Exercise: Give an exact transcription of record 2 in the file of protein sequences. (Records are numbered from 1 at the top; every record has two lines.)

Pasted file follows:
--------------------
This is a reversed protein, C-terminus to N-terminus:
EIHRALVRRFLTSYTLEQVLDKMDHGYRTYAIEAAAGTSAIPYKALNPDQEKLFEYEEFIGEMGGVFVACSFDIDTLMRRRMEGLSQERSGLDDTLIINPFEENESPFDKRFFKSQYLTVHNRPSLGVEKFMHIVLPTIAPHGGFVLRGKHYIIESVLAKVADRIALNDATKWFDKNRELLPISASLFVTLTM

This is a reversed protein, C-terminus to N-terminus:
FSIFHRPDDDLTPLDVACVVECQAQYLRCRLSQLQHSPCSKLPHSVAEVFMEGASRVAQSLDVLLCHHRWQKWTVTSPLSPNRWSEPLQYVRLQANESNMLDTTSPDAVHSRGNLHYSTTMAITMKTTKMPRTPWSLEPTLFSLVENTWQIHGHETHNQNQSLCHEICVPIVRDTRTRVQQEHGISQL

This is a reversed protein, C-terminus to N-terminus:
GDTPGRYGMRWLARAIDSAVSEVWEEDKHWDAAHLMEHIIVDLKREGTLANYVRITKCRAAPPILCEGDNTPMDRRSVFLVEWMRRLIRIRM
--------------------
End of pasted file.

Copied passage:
This is a reversed protein, C-terminus to N-terminus:
FSIFHRPDDDLTPLDVACVVECQAQYLRCRLSQLQHSPCSKLPHSVAEVFMEGASRVAQSLDVLLCHHRWQKWTVTSPLSPNRWSEPLQYVRLQANESNMLDTTSPDAVHSRGNLHYSTTMAITMKTTKMPRTPWSLEPTLFSLVENTWQIHGHETHNQNQSLCHEICVPIVRDTRTRVQQEHGISQL